Cohen critiques U.S. immigration enforcement agencies in new book
Elizabeth F. Cohen, professor of political
science and senior research associate with the Campbell Public Affairs
Institute, has written Illegal: How
America’s Lawless Immigration Regime Threatens Us All, recently published
by Basic Books.
In the book, Cohen assesses a long history of
nativism and anti-immigrant antagonism that she describes as driving forces in
U.S. immigration policy, and which began to reemerge during the 1980s. Illegal describes lacking oversight of and
increasing militarization within immigration enforcement agencies over recent
years. It includes, as well, an historical analysis of the social production of
legal and illegal as immigration typologies — conceptions, she says, that have
allowed immigration enforcement to operate at, and sometimes beyond, the limits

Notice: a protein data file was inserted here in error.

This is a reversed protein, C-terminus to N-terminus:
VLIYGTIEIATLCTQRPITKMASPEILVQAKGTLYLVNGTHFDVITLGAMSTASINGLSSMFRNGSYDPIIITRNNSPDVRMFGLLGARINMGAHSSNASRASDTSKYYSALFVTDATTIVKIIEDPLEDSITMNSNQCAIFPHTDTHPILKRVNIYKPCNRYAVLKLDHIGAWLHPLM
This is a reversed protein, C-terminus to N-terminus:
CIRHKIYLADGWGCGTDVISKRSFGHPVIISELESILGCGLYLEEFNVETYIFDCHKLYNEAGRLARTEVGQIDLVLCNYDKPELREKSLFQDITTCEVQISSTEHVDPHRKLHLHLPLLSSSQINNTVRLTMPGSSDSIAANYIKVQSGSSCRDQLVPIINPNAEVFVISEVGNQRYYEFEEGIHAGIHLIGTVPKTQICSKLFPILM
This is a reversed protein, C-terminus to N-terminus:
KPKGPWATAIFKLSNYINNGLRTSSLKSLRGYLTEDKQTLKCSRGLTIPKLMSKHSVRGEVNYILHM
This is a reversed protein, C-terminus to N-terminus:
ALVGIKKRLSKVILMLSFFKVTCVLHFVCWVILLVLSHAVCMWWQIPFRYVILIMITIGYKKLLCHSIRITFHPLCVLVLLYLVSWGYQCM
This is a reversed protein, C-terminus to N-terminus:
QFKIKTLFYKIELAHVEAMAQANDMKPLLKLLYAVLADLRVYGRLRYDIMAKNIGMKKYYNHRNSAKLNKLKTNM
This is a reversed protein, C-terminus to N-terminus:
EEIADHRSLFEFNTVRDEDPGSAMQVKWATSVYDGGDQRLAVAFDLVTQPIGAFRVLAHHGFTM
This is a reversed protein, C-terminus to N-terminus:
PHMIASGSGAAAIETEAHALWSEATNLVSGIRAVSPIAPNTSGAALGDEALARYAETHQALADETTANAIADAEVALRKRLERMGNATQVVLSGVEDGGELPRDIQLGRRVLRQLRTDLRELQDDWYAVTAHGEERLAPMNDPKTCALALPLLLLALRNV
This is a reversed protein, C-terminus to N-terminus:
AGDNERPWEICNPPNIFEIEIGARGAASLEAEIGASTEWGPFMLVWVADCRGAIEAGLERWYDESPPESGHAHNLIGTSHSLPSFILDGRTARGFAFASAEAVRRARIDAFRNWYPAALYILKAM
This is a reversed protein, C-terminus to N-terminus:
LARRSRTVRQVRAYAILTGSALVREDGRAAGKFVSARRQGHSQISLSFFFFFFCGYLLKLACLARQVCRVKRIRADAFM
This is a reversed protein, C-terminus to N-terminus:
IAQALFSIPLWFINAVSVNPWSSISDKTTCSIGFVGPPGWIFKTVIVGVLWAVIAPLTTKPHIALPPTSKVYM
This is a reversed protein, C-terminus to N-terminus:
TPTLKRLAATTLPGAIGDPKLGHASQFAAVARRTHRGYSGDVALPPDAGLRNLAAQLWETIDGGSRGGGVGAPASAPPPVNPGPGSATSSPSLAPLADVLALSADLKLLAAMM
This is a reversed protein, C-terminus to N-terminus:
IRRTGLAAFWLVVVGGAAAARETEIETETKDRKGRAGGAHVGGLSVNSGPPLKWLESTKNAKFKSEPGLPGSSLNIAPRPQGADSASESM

of constitutionality. The book ends with an analysis of how increased attention
on national security over the past two decades has substantially scaled up immigration
enforcement efforts across the United States. Cohen concludes that there is a
serious need to rethink U.S. naturalization law and its enforcement, aimed at
treating immigrants as potential citizens rather than criminals.
Cohen, who joined the Maxwell School in 2004,
researches the intersections of contemporary and modern political theory, the
history of political thought, and questions surrounding immigration and
citizenship. She recently started a four-year term as associate editor of the American Journal of Political Science.
In 2018, Cohen received the best book award
from the American Political Science Association, Migration and Citizenship
section, for her book, The Political
Value of Time: Citizenship, Duration, and Democratic Justice (Cambridge
University Press, 2018). She is also the author of Semi-Citizenship in Democratic Politics (Cambridge University Press,
2009) and, with Cyril A. Ghosh, Citizenship
(Polity Press, 2019).
For more information on Illegal, you can visit the publisher’s website.